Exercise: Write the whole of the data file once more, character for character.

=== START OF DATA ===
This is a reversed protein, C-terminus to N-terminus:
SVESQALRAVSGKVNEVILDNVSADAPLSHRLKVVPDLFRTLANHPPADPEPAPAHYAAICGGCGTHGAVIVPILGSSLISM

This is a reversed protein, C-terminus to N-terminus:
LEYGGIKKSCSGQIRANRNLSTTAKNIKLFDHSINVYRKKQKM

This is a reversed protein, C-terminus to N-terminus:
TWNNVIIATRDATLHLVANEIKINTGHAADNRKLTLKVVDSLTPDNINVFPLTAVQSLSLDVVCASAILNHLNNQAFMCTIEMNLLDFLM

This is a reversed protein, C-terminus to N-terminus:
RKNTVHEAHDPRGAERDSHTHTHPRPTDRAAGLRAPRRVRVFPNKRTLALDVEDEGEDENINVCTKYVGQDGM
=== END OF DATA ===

This is a reversed protein, C-terminus to N-terminus:
SVESQALRAVSGKVNEVILDNVSADAPLSHRLKVVPDLFRTLANHPPADPEPAPAHYAAICGGCGTHGAVIVPILGSSLISM

This is a reversed protein, C-terminus to N-terminus:
LEYGGIKKSCSGQIRANRNLSTTAKNIKLFDHSINVYRKKQKM

This is a reversed protein, C-terminus to N-terminus:
TWNNVIIATRDATLHLVANEIKINTGHAADNRKLTLKVVDSLTPDNINVFPLTAVQSLSLDVVCASAILNHLNNQAFMCTIEMNLLDFLM

This is a reversed protein, C-terminus to N-terminus:
RKNTVHEAHDPRGAERDSHTHTHPRPTDRAAGLRAPRRVRVFPNKRTLALDVEDEGEDENINVCTKYVGQDGM